J Walter Thompson has come up with 20 new female tribes as part of its initiative analysing women's attitudes to life issues such as sexuality, careers and health.
The characteristics for the tribes are borne out of research for the Women’s Index. It found that women are now "often on equal terms" with men in terms of family and home-related decisions.
Eighty-four per cent of the 4,300 women who took part in the global study said that it is important for women to mentor younger women, 61 per cent said film and TV female role models have been influential, and 73 per cent said they make the "majority" of financial decisions at home.
The 20 female tribes that JWT has identified include "not moms" who are "happily child free". It said this means that brands need to question whether "it’s appropriate to represent all women as mothers".
The term "boompreneurs" refers to "50 plus women reinventing themselves". According to JWT this is for many starting their own businesses. It added that this means brands should "no longer write women off as settled and retired in their fifties".
Others include "Asian alphas," modern Asian women, and "teen activist," young women passionate about changing the world.
Rachel Pashley, the global board planning director at JWT, said: "Whilst the world is familiar with the idea of women as consumers, we witness women as wealth creators in their own right. We believe the concept of Female Capital will be transformative not just for business but for society as a whole.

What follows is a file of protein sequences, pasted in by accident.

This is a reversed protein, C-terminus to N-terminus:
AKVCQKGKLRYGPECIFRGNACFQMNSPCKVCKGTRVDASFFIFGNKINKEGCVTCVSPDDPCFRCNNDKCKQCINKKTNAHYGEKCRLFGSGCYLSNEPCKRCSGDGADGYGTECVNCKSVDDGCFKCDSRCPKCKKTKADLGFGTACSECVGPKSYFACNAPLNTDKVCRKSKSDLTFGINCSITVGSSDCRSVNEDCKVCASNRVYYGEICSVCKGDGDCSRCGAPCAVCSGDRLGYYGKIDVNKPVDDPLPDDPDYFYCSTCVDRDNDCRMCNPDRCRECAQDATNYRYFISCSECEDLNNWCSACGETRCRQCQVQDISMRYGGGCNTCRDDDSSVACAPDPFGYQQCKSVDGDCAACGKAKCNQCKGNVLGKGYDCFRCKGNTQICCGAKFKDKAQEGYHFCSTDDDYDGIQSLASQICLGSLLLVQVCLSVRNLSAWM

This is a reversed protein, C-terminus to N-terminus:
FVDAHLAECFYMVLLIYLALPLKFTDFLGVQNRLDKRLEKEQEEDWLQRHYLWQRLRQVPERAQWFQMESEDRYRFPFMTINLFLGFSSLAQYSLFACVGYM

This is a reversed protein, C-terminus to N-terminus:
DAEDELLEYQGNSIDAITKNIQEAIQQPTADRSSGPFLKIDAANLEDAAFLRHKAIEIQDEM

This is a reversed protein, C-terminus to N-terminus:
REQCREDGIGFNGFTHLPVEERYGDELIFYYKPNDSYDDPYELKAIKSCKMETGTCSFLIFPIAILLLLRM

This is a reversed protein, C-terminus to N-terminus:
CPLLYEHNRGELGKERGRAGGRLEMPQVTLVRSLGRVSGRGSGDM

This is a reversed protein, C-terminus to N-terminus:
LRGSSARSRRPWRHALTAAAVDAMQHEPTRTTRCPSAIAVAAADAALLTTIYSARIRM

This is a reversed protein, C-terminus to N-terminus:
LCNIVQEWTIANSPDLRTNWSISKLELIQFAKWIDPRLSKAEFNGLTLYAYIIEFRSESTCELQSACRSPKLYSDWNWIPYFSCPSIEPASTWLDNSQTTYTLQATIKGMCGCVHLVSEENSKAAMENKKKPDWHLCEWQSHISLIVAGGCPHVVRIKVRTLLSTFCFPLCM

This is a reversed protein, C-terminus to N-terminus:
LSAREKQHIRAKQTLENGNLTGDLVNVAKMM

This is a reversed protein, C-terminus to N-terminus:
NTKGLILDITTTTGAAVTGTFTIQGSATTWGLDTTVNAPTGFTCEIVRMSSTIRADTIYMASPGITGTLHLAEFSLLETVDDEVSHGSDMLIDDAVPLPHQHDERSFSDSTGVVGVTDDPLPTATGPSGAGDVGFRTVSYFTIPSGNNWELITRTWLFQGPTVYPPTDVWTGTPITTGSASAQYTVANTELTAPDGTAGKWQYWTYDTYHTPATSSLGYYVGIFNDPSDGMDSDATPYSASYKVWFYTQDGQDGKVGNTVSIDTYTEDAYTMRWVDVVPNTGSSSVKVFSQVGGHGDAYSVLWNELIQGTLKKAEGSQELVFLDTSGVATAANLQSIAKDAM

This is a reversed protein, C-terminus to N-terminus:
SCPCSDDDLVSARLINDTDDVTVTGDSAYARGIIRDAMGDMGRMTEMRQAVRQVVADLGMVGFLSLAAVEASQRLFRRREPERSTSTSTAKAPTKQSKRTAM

"We feel that culturally we’re still not reflecting women’s true status and influence in society, we view women through a narrow lens of parental responsibility, when we could be and should be celebrating women’s achievements and aspirations, and this opens up a world of possibilities.
"When you consider that onscreen role models influence not just women’s career decisions but their life decisions: so one in four women in Brazil have left an abusive relationship just through the influence of what they see on screen - then it becomes harder to dismiss advertising as trivial, and that changing the cultural narrative around women could be game changing."
(This article first appeared on CampaignLive.co.uk)